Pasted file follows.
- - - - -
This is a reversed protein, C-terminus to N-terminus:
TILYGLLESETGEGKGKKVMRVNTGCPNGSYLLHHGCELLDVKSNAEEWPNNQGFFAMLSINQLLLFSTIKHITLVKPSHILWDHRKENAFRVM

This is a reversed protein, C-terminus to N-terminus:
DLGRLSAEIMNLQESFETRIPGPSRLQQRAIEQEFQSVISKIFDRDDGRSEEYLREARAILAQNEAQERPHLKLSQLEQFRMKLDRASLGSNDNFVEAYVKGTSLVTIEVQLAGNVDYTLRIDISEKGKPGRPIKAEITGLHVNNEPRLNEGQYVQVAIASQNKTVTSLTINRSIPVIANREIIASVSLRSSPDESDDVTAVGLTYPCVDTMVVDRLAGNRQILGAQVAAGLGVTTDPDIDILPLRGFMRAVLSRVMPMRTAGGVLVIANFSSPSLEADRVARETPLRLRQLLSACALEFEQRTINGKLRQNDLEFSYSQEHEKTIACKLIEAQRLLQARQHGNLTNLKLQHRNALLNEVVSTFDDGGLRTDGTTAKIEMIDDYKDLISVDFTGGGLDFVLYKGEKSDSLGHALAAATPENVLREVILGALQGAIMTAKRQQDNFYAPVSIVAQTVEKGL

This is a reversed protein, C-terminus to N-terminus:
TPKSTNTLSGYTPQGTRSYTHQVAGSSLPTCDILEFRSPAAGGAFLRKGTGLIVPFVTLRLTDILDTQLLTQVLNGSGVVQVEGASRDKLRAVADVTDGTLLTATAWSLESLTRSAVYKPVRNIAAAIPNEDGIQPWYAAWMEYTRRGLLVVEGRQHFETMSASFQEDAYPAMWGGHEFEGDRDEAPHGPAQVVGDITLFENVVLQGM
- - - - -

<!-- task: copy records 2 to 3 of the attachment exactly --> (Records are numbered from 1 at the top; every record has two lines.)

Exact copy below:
This is a reversed protein, C-terminus to N-terminus:
DLGRLSAEIMNLQESFETRIPGPSRLQQRAIEQEFQSVISKIFDRDDGRSEEYLREARAILAQNEAQERPHLKLSQLEQFRMKLDRASLGSNDNFVEAYVKGTSLVTIEVQLAGNVDYTLRIDISEKGKPGRPIKAEITGLHVNNEPRLNEGQYVQVAIASQNKTVTSLTINRSIPVIANREIIASVSLRSSPDESDDVTAVGLTYPCVDTMVVDRLAGNRQILGAQVAAGLGVTTDPDIDILPLRGFMRAVLSRVMPMRTAGGVLVIANFSSPSLEADRVARETPLRLRQLLSACALEFEQRTINGKLRQNDLEFSYSQEHEKTIACKLIEAQRLLQARQHGNLTNLKLQHRNALLNEVVSTFDDGGLRTDGTTAKIEMIDDYKDLISVDFTGGGLDFVLYKGEKSDSLGHALAAATPENVLREVILGALQGAIMTAKRQQDNFYAPVSIVAQTVEKGL

This is a reversed protein, C-terminus to N-terminus:
TPKSTNTLSGYTPQGTRSYTHQVAGSSLPTCDILEFRSPAAGGAFLRKGTGLIVPFVTLRLTDILDTQLLTQVLNGSGVVQVEGASRDKLRAVADVTDGTLLTATAWSLESLTRSAVYKPVRNIAAAIPNEDGIQPWYAAWMEYTRRGLLVVEGRQHFETMSASFQEDAYPAMWGGHEFEGDRDEAPHGPAQVVGDITLFENVVLQGM